5.67
    3 votes
    158
    Jim Bede

    Jim Bede

    • Aircraft models designed: Bede BD-5
    James R. "Jim" Bede is an aircraft designer, who is often credited with the creation of the modern kitplane market. He has designed well over a dozen aircraft since the 1960s, but a string of business failures have kept most of these designs out of widespread use. Bede was raised in Cleveland, Ohio. He graduated from West Technical School in Cleveland in 1952 and attended Fenn College and the University of Wichita receiving his Aeronautical Engineer Bachelor of Science Degree in 1957. He started work as a performance engineer with North American Aviation that year, where he worked on the FJ-4 and A3J projects for the US Navy. He stayed at North American only briefly, returning home to Cleveland in 1961 to form Bede Aviation with his father James, in order to produce a kitbuilt aircraft of his design, the Bede BD-1. At the time, as it is today, the general aviation market was priced beyond the means of the average consumer. Bede believed the way to solve this problem was to have prospective pilots build their own aircraft, as labor costs were a major part of the overall price of a delivered aircraft. The BD-1 was a simple and fairly conventional low-wing two-seat design that used
    5.67
    3 votes
    159
    5.67
    3 votes
    160
    6.50
    2 votes
    161
    6.50
    2 votes
    162
    Antonov

    Antonov

    • Aircraft models designed: PZL M-28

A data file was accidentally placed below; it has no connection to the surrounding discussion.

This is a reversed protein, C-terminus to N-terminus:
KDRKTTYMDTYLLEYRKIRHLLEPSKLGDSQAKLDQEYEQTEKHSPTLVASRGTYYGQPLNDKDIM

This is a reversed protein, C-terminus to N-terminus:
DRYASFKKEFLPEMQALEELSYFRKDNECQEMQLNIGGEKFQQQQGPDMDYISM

Antonov, or Antonov Aeronautical Scientific/Technical Complex (Antonov ASTC) (Ukrainian: Авіаційний науково-технічний комплекс імені Антонова, АНТК ім. Антонова), formerly the Antonov Design Bureau, is a Ukrainian aircraft manufacturing and services company with particular expertise in the field of very large aircraft construction. Antonov ASTC is a state-owned commercial company. Its headquarters are in Kiev. The company is named after Oleg Antonov, its founder and head designer of An-2, An-24, An-22 and other planes. The Antonov company lacks facilities for full construction of some aircraft, a result of Soviet industrial strategy that split military production between different regions of the USSR. This distribution minimized potential war loss risks. As a result, Antonov airplanes are often assembled by the specialist contract manufacturers in Kharkiv (Ukraine), Novosibirsk (Russia), and Tashkent (Uzbekistan). Fields of commercial activity of Antonov ASTC include: Antonov's airplanes (design office prefix An) range from the rugged An-2 biplane (which itself is comparatively large for a biplane) through the An-28 reconnaissance aircraft to the massive An-124 Ruslan and An-225